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The yuan is Asia’s weakest currency
[HONG KONG] The yuan fell after the People's Bank of China set the daily reference rate weaker than expected, while stocks rebounded following their biggest sell-off in eight months as Chinese trade data beat estimates.
The yuan slid as much as 0.47 per cent to 6.9215 per US dollar after the central bank weakened the fixing for a ninth session. The offshore rate also fell. The Hang Seng Index was up 1.8 per cent as of 3:07pm in Hong Kong, with Tencent Holdings heading for its biggest gain since 2015 after sliding for a record 10 days. Shanghai's benchmark reversed morning losses to close 0.9 per cent higher.
The fixing suggests "the PBOC isn't concerned about yuan depreciation pressures," as capital outflows are muted, said Tommy Xie, an economist at Oversea-Chinese Banking Corp in Singapore. "Investors still prefer to buy dollars on the dip against the yuan, given the backdrop of the trade war, China's economic slowdown and monetary easing."
The yuan has fallen more than 9 per cent against the dollar over the past six months, ranking among the world's weakest currencies. Friday's reference rate of 6.9120 per dollar was weaker than the average estimate of 6.9051 in a survey of traders and analysts. The psychologically key level of 7 is in view, with brokerages including Bank of America Merrill Lynch saying they expect the currency to fall through that line in coming months.
As the US prepares to release its twice-a-year report on trading partners' currencies next week, Treasury Secretary Steven Mnuchin has been advised by staff that China isn't manipulating the yuan, Bloomberg reported, citing two people familiar with the matter. Mnuchin declined to comment on the report, saying the US wants to make sure the yuan isn't being used for competitive devaluation.
Trade tension doesn't appear to have dented demand at home and abroad. China's September exports in dollar terms rose 14.5 per cent from a year earlier, beating the 8.2 per cent forecast. Imports climbed 14.3 per cent, leaving a trade surplus of US$32 billion.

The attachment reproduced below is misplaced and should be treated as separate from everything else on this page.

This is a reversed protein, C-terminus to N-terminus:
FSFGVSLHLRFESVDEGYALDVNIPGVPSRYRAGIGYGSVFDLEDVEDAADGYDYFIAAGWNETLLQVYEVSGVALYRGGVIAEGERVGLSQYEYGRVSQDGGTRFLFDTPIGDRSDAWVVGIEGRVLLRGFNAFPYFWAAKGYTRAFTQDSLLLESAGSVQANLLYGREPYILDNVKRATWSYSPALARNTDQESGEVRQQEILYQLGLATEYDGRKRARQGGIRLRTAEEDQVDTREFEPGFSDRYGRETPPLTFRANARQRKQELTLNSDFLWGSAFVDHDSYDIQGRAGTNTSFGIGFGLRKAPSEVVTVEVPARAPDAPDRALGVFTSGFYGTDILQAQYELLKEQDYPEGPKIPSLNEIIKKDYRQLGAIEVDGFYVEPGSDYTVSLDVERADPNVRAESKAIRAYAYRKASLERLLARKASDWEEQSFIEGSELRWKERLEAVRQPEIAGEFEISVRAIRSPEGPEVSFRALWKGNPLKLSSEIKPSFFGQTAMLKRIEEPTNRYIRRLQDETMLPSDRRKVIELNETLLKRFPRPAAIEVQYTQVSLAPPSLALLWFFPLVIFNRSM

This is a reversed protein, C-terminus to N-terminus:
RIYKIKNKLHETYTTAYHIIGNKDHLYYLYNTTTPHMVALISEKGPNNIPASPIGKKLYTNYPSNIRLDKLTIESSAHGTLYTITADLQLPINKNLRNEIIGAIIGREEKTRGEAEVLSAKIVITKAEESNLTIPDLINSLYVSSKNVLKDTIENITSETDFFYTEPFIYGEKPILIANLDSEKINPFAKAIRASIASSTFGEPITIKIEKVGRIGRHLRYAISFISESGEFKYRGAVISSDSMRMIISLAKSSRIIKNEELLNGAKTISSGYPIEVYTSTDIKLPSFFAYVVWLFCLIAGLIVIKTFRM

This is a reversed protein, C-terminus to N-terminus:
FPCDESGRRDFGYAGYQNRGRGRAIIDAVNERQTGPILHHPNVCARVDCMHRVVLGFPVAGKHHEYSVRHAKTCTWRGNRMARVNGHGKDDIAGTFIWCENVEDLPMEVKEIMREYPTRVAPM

The Shanghai Composite Index, meanwhile, is among the world's worst performing equity gauge this year, down 21 per cent, as headwinds ranging from the trade war, an economic slowdown and weakening currency kept domestic investors on the sidelines. After tumbling the most since 2016 on Thursday, the benchmark fell as much as 1.8 per cent on Friday before reversing the loss. The Shenzhen Composite Index dropped 10 per cent this week.
Hong Kong fared better. The Hang Seng Index rose to 25,767.92 as companies from Tencent to Sunny Optical Technology Group Co rebounded from heavy losses. The benchmark is still down for the week though after plunging the most since Feb 6 on Thursday. Tencent advanced 6.6 per cent after tumbling 19 per cent over the previous 10 sessions. It's still down around 40 per cent from January. The Hang Seng China Enterprises Index climbed 2 per cent.
Brilliance China Automotive Holdings Ltd was the worst performer of the day on the MSCI Asia Pacific Index, plunging by a record 25 per cent after agreeing to give BMW AG control of their joint venture. A wide range of analysts cut their price targets and ratings on the company, saying it would diminish its exposure to future growth in the world's largest auto market.